That research is still far from being considered settled science. But basically, the theory stems from the fact that the Arctic is rapidly warming -- at about twice the pace of lower latitudes. In this case, that's causing the temperature differential between the Arctic and the tropics to lower, possibly altering the jet stream. (Or, to put it more colorfully, it's causing the Arctic to stumble around drunk.) This could be increasing the likelihood of all sorts of extremes: not just cold, but heat, too, as well as both precipitation and drought. This winter's cold, however, was more likely caused by Super Typhoon Nuri and that other made-up-sounding phenomenon: the Bering Sea bomb.
Those debates aside, here's what it's important to know about winter: cold extremes are expected to occur less frequently as global warming progresses, and they're already being outpaced by record highs. And from a pulled-back perspective, many outbreaks of cold that feel significant actually aren't. That's because as the global temperature creeps upward, our baseline for normal increases as well. To anyone younger than 30 who's become accustomed to above-average temperatures, a cold day can feel like THE COLDEST DAY EVER. The Web comic XKCD nails that phenomenon:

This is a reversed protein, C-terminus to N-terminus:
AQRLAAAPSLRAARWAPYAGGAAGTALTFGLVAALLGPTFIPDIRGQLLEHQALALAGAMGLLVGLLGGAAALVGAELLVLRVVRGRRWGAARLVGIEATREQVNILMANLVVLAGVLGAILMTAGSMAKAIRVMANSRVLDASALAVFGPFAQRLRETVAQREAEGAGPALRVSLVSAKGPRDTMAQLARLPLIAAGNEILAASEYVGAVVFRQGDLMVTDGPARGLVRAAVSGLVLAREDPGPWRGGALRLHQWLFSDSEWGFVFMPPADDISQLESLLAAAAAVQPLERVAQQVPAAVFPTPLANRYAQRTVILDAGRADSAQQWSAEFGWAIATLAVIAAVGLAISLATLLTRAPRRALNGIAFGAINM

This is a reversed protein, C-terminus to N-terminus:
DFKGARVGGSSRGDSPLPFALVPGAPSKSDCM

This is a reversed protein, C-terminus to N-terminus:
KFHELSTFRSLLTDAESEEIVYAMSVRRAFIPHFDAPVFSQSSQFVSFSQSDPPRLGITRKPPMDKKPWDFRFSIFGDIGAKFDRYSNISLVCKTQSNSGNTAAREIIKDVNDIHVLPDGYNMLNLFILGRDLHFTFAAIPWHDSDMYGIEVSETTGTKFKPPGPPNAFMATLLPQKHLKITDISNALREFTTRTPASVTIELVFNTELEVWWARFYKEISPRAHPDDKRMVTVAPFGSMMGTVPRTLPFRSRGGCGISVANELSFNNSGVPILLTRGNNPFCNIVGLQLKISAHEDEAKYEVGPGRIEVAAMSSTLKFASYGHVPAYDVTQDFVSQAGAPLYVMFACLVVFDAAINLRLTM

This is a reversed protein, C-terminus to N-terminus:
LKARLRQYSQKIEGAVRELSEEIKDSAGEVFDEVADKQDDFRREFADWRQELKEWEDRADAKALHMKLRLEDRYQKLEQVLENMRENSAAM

Right now, meanwhile, while much of North America is shivering, Alaska is experiencing unusually mild temperatures. And as a whole, global temperatures are higher than average:
Image obtained using Climate Reanalyzer, Climate Change Institute, University of Maine, USA
If you want to talk about a truly incredible record, you need to pull back and look at the entire planet. The National Oceanic and Atmospheric Administration just released data showing that last month was the warmest October ever recorded, meaning that 2014 is on track to be named the hottest year on record -- even with November's very low lows and without an El Niño event, which tends to give temperatures a boost. Mera told Salon he's "pretty confident" that 2014 is going to set that record, and NOAA seems pretty confident as well:
Our odds of setting another annual cold record, on the other hand, have become astronomically small.
And yet the most trollish of climate trolls are still trying to base their critique of the Obama administration's climate policy on the fact it's cold outside -- the laziest argument they could possibly make (and fortunately, one that's ridiculously easy to debunk). As the U.N.'s International Panel on Climate Change concluded, the warming of the climate is "unequivocal," and human influence on that warming is "clear." And there's nothing controversial about that.